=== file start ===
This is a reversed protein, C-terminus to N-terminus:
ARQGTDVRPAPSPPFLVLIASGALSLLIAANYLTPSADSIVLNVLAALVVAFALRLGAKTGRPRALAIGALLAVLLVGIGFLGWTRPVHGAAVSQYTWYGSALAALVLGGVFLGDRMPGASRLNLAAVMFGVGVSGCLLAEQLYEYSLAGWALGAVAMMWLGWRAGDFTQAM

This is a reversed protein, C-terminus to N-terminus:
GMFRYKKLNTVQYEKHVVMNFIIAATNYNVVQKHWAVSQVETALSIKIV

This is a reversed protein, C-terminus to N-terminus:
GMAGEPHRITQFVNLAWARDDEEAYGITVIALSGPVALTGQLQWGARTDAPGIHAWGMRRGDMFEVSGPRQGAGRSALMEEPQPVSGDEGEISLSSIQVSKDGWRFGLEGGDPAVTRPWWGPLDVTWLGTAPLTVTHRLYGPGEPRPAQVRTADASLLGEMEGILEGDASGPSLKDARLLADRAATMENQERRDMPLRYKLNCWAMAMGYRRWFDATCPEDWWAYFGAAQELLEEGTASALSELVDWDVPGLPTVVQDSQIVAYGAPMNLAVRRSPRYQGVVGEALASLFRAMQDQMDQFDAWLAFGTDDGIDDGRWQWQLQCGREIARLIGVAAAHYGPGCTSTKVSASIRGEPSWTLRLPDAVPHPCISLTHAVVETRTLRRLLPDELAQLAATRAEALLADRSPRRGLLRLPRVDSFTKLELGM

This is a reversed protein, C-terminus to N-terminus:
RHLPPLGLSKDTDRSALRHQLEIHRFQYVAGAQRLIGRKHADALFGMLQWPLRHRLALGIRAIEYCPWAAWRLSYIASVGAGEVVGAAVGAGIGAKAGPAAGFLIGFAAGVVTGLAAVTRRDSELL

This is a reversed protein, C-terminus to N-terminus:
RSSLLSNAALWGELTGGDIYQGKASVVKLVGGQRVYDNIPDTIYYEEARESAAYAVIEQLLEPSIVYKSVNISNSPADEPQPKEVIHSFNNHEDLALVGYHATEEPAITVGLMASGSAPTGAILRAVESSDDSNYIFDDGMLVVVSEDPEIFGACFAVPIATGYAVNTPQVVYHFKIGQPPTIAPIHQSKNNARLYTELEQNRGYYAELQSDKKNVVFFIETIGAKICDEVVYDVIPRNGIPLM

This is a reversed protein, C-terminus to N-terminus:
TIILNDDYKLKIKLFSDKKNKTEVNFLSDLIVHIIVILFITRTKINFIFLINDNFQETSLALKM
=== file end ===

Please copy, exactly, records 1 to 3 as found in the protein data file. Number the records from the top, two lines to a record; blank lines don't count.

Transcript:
This is a reversed protein, C-terminus to N-terminus:
ARQGTDVRPAPSPPFLVLIASGALSLLIAANYLTPSADSIVLNVLAALVVAFALRLGAKTGRPRALAIGALLAVLLVGIGFLGWTRPVHGAAVSQYTWYGSALAALVLGGVFLGDRMPGASRLNLAAVMFGVGVSGCLLAEQLYEYSLAGWALGAVAMMWLGWRAGDFTQAM

This is a reversed protein, C-terminus to N-terminus:
GMFRYKKLNTVQYEKHVVMNFIIAATNYNVVQKHWAVSQVETALSIKIV

This is a reversed protein, C-terminus to N-terminus:
GMAGEPHRITQFVNLAWARDDEEAYGITVIALSGPVALTGQLQWGARTDAPGIHAWGMRRGDMFEVSGPRQGAGRSALMEEPQPVSGDEGEISLSSIQVSKDGWRFGLEGGDPAVTRPWWGPLDVTWLGTAPLTVTHRLYGPGEPRPAQVRTADASLLGEMEGILEGDASGPSLKDARLLADRAATMENQERRDMPLRYKLNCWAMAMGYRRWFDATCPEDWWAYFGAAQELLEEGTASALSELVDWDVPGLPTVVQDSQIVAYGAPMNLAVRRSPRYQGVVGEALASLFRAMQDQMDQFDAWLAFGTDDGIDDGRWQWQLQCGREIARLIGVAAAHYGPGCTSTKVSASIRGEPSWTLRLPDAVPHPCISLTHAVVETRTLRRLLPDELAQLAATRAEALLADRSPRRGLLRLPRVDSFTKLELGM